Effects of Fixed Exchange Rates on Monetary Policy
Many researchers have been busy conducting studies on the impacts that fixed exchange rates can have on monetary policy. The studies are still on-going; however, there are a few revelations that have been made on how pegged exchange rates can impact monetary policy. One thing to be noted is that fixing the rate of exchange does not contribute to the total loss of flexibility with regards to monetary policy. Quite a number of countries would still have monetary freedom with fixed exchange rates but with certain limitations.
With a fixed exchange rate, a country’s monetary policy is limited to a certain parameter. A pegged exchange rate limits a government to making decisions based on the activities of the base country. This means that even if the fixed economy is faced with a problem like inflation, it cannot find solace by increasing supply of money into the market. The exchange rate will still remain the same as long as there is no agreement between the fixed economies to effect changes. Thus, even the current account balances of every pegged economy will remain the same until it opts out or comes into agreement with its partners to change the rates.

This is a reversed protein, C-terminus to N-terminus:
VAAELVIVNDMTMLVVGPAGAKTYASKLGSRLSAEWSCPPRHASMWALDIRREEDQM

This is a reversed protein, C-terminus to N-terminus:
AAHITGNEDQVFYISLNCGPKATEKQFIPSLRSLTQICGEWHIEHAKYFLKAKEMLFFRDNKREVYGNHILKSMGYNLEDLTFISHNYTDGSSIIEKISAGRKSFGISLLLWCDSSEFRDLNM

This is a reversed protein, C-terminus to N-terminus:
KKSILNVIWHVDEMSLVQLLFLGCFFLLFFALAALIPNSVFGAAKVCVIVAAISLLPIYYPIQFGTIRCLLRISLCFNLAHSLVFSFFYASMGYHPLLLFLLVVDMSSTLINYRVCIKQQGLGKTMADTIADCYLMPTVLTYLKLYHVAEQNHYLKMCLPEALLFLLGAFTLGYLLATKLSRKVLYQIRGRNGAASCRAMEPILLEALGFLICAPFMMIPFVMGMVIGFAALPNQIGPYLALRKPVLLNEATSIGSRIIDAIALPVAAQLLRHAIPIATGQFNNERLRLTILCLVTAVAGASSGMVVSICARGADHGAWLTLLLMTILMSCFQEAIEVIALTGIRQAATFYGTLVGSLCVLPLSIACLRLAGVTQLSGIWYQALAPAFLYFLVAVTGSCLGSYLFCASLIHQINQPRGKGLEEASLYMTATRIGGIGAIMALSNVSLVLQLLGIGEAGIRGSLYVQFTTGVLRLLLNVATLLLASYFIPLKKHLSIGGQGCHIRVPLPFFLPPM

A country that operates on a fixed exchange rate is not autonomous; this means that it cannot be able to pursue its domestic objectives through monetary policy. It often occurs that most countries that are operating on fixed exchange rates push much of the autonomy of their monetary policies to the base countries or those nations to whom they have tied their currencies to. Fixed exchange rate economies substantially align their monetary policies to those of their base counterparts, thus limiting their flexibility.
Many business analysts have argued that monetary policy is ineffective under pegged exchange rates. The reason for this is because with a fixed exchange rate, it is not within the power of the government or even the central bank to determine the value of its currency. The fixed exchange rate reigns over monetary policy in that even if a country decides to either expand or contract its monetary policy, the fixed exchange rate will not change to the advantage of that country. A fixed exchange rate takes away the ability of a government or the central bank to influence the interest rates, exchange rates and even the Gross National Product.
In the implementation of a fixed exchange rate, there is always an initial target exchange rate that is set. This rate will be allowed to undergo fluctuation within a given range that is close to that target. Economies that are operating with the fixed exchange rate will have to keep their rates revolving around this target. However, modifications can be conducted on the exchange rate after some time depending on the performance of economies. Thus, the effects of a fixed exchange rate on monetary policy can only be achieved when these modifications are done.